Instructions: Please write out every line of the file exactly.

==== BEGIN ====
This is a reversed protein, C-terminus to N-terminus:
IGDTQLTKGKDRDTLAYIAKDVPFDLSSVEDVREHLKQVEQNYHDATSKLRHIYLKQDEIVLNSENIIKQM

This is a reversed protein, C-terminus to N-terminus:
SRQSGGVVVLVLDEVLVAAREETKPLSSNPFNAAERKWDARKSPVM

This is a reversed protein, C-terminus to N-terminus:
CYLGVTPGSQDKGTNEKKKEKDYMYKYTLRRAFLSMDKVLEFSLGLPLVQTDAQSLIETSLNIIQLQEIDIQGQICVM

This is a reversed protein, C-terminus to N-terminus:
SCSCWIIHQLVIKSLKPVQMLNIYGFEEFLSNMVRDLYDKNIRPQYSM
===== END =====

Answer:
This is a reversed protein, C-terminus to N-terminus:
IGDTQLTKGKDRDTLAYIAKDVPFDLSSVEDVREHLKQVEQNYHDATSKLRHIYLKQDEIVLNSENIIKQM

This is a reversed protein, C-terminus to N-terminus:
SRQSGGVVVLVLDEVLVAAREETKPLSSNPFNAAERKWDARKSPVM

This is a reversed protein, C-terminus to N-terminus:
CYLGVTPGSQDKGTNEKKKEKDYMYKYTLRRAFLSMDKVLEFSLGLPLVQTDAQSLIETSLNIIQLQEIDIQGQICVM

This is a reversed protein, C-terminus to N-terminus:
SCSCWIIHQLVIKSLKPVQMLNIYGFEEFLSNMVRDLYDKNIRPQYSM